The National Highway Traffic Safety administration suspended a program yesterday that requires tire manufacturers to test their products and to assign tread-wear ratings as a guide to consumers.

NHTSA Administrator Raymond A. Peck said the action was taken "to avoid dissemination of potentially misleading information on the expected tread life of passenger car tires."

But Robert H. Horning, marketing vice president of Uniroyal Tire Division of Uniroyal Inc., disagreed sharply with that view. "The consumer is being shortchanged by the agency's suspension of treadwear ratings. NHTSA's action renders as virtually useless the entire" federal system of grading tires, he said.

Uniroyal frequently used the government's tread-wear rating reports in its advertising campaigns. The company stands alone among its industrial peers in its support.

Other manufacturers of passenger-car tires have argued during the three-year life of NHTSA's tire-rating system that it was inadequate and often injurious to sales of their products. Peck, in announcing the agency's action yesterday, seemed to agree with that view.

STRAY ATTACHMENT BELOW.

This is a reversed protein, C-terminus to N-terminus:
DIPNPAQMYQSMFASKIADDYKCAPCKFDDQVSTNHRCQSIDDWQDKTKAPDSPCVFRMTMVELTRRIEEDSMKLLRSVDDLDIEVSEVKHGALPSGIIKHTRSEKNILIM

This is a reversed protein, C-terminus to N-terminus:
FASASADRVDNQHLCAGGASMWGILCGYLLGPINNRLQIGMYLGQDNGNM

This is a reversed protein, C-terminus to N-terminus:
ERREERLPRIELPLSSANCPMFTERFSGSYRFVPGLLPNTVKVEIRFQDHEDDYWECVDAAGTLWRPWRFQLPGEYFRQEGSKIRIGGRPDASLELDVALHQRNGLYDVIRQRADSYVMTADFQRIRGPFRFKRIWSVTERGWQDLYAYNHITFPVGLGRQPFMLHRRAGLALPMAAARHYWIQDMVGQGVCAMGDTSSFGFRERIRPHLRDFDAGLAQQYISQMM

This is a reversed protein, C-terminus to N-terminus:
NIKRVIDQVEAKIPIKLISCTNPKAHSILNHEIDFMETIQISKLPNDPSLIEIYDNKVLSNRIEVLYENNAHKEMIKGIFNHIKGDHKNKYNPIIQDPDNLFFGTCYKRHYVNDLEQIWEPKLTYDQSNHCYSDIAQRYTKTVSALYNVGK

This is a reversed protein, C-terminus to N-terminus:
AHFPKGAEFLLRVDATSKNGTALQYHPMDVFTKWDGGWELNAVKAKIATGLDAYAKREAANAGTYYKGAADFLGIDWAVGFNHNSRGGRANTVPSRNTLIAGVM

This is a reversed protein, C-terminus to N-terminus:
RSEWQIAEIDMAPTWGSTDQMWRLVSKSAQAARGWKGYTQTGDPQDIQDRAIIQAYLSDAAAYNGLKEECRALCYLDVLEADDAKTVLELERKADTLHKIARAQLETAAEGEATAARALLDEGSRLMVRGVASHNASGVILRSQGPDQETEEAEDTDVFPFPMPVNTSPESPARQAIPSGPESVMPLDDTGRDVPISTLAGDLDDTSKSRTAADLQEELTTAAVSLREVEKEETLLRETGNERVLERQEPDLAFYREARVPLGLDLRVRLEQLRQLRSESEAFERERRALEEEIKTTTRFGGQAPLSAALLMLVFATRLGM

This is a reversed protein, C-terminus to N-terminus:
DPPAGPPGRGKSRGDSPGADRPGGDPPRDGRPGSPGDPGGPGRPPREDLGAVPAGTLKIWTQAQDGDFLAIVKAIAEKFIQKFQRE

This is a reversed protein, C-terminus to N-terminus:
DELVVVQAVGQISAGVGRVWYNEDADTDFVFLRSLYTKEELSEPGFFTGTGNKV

"There is such variability in tread-wear test results that meaningful grade assignment simply cannot be assured. We just cannot tell whether a higher graded tire will wear better than a lower graded tire," Peck said.

Tread-wear grades have been assigned by manufacturers based on road tests over specific courses.

NHTSA also tests tires for traction, measuring their ability to stop on wet surfaces, and for heat resistance, measuring their ability to dissipate heat. Peck said the suspension of tread-wear ratings does not affect federal requirements for auto tire traction and temperature resistance.

NHTSA had proposed to suspend its tread-wear grading requirements last June, but ran into a wall of criticism from consumer groups and others who argued that the proposal signaled another Reagan administration drive to reduce the effectiveness of regulatory agencies.

But Peck denied that charge, saying the tread-wear rating system was too misleading to justify its estimated $10 million annual cost to manufacturers.